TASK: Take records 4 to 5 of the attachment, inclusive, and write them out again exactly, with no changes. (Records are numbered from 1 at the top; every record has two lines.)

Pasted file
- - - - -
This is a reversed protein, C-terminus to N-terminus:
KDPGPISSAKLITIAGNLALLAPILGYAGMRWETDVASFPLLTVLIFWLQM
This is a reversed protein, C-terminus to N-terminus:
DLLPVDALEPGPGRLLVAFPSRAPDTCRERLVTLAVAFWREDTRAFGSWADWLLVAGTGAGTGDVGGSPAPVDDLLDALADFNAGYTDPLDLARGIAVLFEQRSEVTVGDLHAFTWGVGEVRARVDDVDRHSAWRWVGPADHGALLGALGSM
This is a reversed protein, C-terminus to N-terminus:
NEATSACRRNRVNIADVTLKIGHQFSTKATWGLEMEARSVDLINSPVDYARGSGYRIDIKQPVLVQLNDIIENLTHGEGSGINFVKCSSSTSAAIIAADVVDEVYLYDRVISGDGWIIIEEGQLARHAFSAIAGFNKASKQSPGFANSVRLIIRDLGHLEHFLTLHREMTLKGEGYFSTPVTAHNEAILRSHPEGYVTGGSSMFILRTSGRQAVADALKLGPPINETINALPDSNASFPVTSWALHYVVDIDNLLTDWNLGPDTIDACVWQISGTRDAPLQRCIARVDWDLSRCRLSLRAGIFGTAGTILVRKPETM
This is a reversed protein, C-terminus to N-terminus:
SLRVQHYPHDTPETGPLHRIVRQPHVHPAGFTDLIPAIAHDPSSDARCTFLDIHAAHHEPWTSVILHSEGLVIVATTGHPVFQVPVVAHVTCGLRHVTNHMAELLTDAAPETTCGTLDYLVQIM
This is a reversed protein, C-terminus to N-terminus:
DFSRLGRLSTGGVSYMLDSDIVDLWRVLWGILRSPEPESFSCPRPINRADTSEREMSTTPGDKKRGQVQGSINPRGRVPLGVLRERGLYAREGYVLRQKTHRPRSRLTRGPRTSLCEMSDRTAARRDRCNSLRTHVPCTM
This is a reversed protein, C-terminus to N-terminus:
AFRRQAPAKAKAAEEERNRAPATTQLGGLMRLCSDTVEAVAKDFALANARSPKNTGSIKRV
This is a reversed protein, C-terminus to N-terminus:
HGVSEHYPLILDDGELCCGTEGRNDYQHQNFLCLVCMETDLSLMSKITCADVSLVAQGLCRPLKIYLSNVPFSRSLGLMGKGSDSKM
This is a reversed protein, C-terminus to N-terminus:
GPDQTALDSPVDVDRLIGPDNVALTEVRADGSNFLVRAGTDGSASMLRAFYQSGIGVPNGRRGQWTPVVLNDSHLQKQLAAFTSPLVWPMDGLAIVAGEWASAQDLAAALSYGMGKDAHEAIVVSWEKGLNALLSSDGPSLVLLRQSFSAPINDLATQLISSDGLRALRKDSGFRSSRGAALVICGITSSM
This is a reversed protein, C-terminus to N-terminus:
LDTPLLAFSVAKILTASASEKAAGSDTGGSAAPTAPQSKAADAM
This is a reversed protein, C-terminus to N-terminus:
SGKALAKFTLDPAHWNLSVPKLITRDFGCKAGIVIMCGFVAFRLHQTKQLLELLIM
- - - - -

This is a reversed protein, C-terminus to N-terminus:
SLRVQHYPHDTPETGPLHRIVRQPHVHPAGFTDLIPAIAHDPSSDARCTFLDIHAAHHEPWTSVILHSEGLVIVATTGHPVFQVPVVAHVTCGLRHVTNHMAELLTDAAPETTCGTLDYLVQIM
This is a reversed protein, C-terminus to N-terminus:
DFSRLGRLSTGGVSYMLDSDIVDLWRVLWGILRSPEPESFSCPRPINRADTSEREMSTTPGDKKRGQVQGSINPRGRVPLGVLRERGLYAREGYVLRQKTHRPRSRLTRGPRTSLCEMSDRTAARRDRCNSLRTHVPCTM